We have drawn the given expression #f(x)=sinx#, for #x=0# to #x=pi#. When this expression is revolved around #x# axis through #360^@# we have solids of revolution. At each point located on the graph, the cross-section of the solid, parallel to the #y#-axis, will be a circle of radius #y#.

Let us consider a thin disc of thickness #deltax#, at a distance #x# from the origin, with its face nearest to the #y#-axis. The radius of the other circular face of the disc will be #y+δy#.

The disc is not a perfect cylinder. It will become one when #δx#, and hence #δy->0#.

Thus we approximate the disc with a cylinder of thickness, #δx# and radius #y#.

The volume #δV# of the disc is then given by the volume of a cylinder, #πr^2h#, so that

#δV=πy^2δx#.

We have ignored the volume of part of the disc which is #prop(deltax xx delta y)#, both being infinitesimally small.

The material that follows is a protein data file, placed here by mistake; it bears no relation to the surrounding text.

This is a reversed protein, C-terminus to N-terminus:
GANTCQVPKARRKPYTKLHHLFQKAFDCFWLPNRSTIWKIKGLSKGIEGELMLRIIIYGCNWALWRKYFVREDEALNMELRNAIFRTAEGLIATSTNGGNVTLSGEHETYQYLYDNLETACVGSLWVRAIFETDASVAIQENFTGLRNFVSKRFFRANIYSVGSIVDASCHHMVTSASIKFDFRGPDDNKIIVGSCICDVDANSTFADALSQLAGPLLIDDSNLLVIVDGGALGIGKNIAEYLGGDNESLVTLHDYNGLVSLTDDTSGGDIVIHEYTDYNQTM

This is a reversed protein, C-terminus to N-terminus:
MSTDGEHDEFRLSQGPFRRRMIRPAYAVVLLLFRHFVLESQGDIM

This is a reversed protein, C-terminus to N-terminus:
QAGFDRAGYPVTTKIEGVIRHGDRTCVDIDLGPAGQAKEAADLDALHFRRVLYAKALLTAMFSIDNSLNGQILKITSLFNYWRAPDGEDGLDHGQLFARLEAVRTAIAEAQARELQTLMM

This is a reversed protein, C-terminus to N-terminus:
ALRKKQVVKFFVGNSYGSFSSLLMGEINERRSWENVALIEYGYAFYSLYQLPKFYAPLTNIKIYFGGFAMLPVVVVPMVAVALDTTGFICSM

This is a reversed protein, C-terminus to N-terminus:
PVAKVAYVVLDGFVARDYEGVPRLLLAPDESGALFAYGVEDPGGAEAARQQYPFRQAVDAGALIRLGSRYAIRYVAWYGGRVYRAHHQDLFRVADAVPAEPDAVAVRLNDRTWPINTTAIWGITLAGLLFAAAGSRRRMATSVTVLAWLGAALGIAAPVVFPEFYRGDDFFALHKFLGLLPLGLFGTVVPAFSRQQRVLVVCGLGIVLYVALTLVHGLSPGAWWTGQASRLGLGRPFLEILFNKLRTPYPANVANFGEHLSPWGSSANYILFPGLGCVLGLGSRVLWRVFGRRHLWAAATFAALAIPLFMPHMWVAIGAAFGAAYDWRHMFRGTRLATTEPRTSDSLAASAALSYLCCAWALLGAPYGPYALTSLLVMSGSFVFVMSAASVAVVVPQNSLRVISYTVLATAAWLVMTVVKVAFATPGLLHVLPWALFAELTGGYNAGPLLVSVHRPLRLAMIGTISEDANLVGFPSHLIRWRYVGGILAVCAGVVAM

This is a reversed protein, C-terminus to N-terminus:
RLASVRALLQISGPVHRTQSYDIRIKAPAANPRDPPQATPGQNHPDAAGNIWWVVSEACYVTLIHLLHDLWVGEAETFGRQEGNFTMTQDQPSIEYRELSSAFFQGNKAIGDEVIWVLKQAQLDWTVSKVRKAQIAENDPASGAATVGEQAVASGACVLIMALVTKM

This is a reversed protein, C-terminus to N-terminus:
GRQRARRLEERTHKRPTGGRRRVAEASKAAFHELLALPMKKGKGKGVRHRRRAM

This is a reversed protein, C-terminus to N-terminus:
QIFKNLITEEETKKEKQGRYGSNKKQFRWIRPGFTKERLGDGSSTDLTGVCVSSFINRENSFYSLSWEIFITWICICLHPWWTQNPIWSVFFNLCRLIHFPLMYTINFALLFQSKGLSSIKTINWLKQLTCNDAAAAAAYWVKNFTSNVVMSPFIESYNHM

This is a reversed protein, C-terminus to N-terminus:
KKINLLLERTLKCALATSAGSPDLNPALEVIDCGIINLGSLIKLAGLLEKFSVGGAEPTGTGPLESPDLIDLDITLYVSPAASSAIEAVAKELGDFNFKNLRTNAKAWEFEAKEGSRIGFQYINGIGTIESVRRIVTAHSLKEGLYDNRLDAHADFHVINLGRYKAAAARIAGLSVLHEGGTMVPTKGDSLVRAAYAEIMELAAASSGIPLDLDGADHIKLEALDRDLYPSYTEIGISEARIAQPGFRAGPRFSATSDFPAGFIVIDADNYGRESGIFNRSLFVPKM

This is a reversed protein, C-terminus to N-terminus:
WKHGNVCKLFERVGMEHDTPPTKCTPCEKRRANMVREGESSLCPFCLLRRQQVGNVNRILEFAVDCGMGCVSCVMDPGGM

So the volume #V# of the solid of revolution is given by the integral of volume expression over the limits of interest as both #δx->0# and #δy->0#.

#V=int_a^b πy^2dx#

Inserting values given in the problem we obtain

#V=int_0^pi π(sinx)^2.dx#

or #V=int_0^pi πsin^2x.dx# .....(1)

-.-.-.-.-.-.-.-.-.-.-.-.-.-.-.-.-.-.-.

To find the #intsin^2x.dx#

From trigonometric identity #sin^2x=1/2(1-cos2x)#

#:.# we need to find #int1/2(1-cos2x).dx#

#=>int1/2dx-1/2intcos2x.dx#

Integrating first term and for the second term

let #u=2x#. Differentiating both sides and inserting in the equation

#du=2dx#

#=>x/2-1/4intcosu. du#

#=>x/2-1/4intcosu.du#

#=>x/2-1/4 sin u#, substituting back to #x#

#=>x/2-1/4sin 2x#

We have ignored the constant of integration as we are eventually dealing with definite integral.

-.-.-.-.-.-.-.-.-.-.-.-.-.-.-.-.-.-

Substituting the value of integral in (1)

#V=pi[x/2-1/4sin 2x]_0^pi#

#V=pi[(pi/2-1/4sin 2pi)-(0/2-1/4sin (2xx0))]#, inserting the value of #sin2pi and sin 0, "both" =0#

#V=pi^2/2#